top of page

How to find an LGBTQ+ friendly care home


Two LGBTQ+ care home residents playing chess

Older LGBTQ+ individuals can experience extra concerns about moving to residential care, compared to heterosexual and cisgender individuals. When relocating to a care home, some LGBTQ+ individuals worry about facing discrimination based on their sexual orientation or gender identity. This fear can make them hesitant to make the move.


More and more care providers are recognising the importance of being proactively inclusive and welcoming to LGBTQ+ residents or residents who are reluctant to disclose their sexual orientation for fear of discrimination.


We know that for LGBTQ+ individuals in need of residential care, finding an actively supportive and inclusive environment can greatly enhance wellbeing and can help reduce any fears a person may have about moving into a care home. This article highlights some of the areas you may want to consider when looking for a LGBTQ+ friendly care home.


Why move?


LGBTQ+ elderly resident in care home with carer

For some, moving into a care home is what they feel they want or need to do, often because they’re struggling to manage at home or because they’re feeling anxious, isolated or lonely. However, for many, moving into a care home can be a daunting prospect.


It is a big step moving out of the place where memories have been made, where they've been comfortable, where they are familiar with the layout, know where things are kept and where they may be happily integrated into the community with friends and neighbours nearby.


Speak to a member of staff

When looking for a care home aim to speak to the manager. You of course need to ask them about their home and the availability of rooms and check whether the cost is within the available budget. Also ask them, for example:


• Are they LGBTQ+ friendly?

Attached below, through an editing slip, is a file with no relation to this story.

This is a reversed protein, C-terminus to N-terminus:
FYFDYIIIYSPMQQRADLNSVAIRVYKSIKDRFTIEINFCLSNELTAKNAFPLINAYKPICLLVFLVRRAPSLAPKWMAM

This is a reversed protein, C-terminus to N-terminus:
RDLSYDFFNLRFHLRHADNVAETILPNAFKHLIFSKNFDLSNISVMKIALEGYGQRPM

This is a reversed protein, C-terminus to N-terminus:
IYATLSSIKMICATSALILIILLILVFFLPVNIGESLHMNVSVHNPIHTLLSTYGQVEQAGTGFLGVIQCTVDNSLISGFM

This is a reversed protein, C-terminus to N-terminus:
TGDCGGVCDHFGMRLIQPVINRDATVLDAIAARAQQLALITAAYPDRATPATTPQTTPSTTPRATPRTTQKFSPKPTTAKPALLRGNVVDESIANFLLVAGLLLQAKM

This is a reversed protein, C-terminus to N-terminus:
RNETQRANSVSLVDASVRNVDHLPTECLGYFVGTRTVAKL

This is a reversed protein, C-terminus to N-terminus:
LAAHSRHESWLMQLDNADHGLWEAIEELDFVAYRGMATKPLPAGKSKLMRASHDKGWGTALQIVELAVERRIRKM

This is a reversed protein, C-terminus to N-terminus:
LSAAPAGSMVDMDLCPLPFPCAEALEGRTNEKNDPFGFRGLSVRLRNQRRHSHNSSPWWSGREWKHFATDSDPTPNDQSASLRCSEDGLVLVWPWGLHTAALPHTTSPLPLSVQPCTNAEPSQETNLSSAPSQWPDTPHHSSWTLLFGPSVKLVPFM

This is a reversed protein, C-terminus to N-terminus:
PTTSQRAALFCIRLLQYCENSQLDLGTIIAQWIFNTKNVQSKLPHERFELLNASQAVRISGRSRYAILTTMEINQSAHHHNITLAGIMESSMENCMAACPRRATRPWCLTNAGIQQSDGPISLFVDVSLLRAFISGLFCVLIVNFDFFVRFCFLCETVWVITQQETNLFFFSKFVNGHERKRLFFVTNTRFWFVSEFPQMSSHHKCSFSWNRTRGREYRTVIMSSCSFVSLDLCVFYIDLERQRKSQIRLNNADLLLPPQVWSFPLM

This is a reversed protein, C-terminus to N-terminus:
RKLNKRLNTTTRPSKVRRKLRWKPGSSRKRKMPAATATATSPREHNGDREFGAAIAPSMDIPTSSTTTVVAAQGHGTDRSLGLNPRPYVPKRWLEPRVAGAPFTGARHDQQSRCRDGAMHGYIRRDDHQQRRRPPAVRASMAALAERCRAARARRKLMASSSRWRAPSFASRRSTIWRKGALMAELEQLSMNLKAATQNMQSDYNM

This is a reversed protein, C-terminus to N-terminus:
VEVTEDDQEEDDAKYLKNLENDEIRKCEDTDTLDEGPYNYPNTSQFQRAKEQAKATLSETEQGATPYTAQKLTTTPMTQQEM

• How do they support LGBTQ+ people in their care home?

• Are their care home staff trained in LGBTQ+ awareness?

• Do they collaborate with any LGBTQ+ support groups or organisations in the local community?


Everyone has a right to equal treatment. It is encouraging if a manager shows an interest in your questions, sounds open to understanding and respecting each resident's unique needs and fosters an inclusive and happy environment.


Through questions and answers, you should gain a feel for whether this could be the right home for you or your relative.


Visit


Carer bringing tray of food to care home resident

If a home is a possibility, an essential next step is to arrange a visit to the care home. Ideally, visit several homes to compare them as they are all different. Visiting allows a person to meet the staff and residents and see everything with their own eyes. This helps form an opinion as to whether the home is right for you, your partner, friend or relative, what life would be like and what the home does to help a person settle in.

Pre-admission assessment

Any care home chosen will need to carry out a pre-admission assessment, which enables the manager to check whether they can meet the care needs and wishes of the individual. This also offers the potential resident, who may not have been able to visit the home due to their health and care needs, the opportunity to meet and get to know a member of staff.


The right care is vital for wellbeing

Finding the right care for an individual's needs and wishes is vital. Everyone is different and care provision varies across the country. If you'd like personalised advice regarding care options and research carried out by experts into care homes, get in touch - our Care Advisers will be happy to help.

 

Grace Consulting are the UK’s founding providers of expert independent advice on elderly care advice, special needs advice and neurodiversity advice.


Independence and client wellbeing are at the heart of everything we do. We listen, reassure and advise you on how to move forwards and find the best possible solutions for your unique life challenges.

Commentaires


bottom of page